When your budget is tight already, every dollar spent on printing must be well worth it. Printing costs can be cut significantly by thinking through some basics before the job ever goes on press. Armed with these tried-and-true tips, you’ll print more efficiently and avoid surprises when the final bill comes.
- Provide correct job specifications
Exact information must be given to the printing company when getting a quote. Make sure such specs as quantity, page size, delivery date and paper stock are correct. If the scope of the project changes, know that these costs may be higher. For example, not ordering enough brochures and having to do a print re-run can be quite costly.
- Consider small changes in paper size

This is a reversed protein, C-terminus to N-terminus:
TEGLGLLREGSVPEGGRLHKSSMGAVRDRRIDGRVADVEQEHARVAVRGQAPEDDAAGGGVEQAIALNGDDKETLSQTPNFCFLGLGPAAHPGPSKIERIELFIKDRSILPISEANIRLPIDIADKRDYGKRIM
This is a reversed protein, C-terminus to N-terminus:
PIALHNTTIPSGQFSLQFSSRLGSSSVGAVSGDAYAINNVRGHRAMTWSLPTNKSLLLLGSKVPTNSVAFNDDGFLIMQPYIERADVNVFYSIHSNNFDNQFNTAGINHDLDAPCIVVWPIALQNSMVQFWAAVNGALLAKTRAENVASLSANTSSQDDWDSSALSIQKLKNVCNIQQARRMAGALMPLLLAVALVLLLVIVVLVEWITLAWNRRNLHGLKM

Ask your printer if a minor reduction in page size—such as reducing the size of the piece 1/8” or ¼”—will lower your stock costs and total project cost. A small change can make a big cost difference.
- Let Your Printer Buy stock in bulk.
If you know that you’ll have similar jobs to print on special-order stock in the future, you could save on larger-quantity purchases if your printer can order paper for future projects.
- Use standard stock if possible.
Using paper, envelopes and other stock in the most popular sizes (i.e. A5 and A7 for envelopes) is typically cheaper than special order stocks.
- Avoid making changes after production starts.
Make sure all materials are proofread multiple times, that files are correct and that all content is finalized. Changes not only add substantial costs, but may delay the completion of the job.
- Ask your printer for optional quotes on a job.
Printing quotes often vary, depending on how a printer runs your project. It also doesn’t hurt to ask the printer for a their recommendations.
The better prepared you are, the better your print job—and bottom line—will look!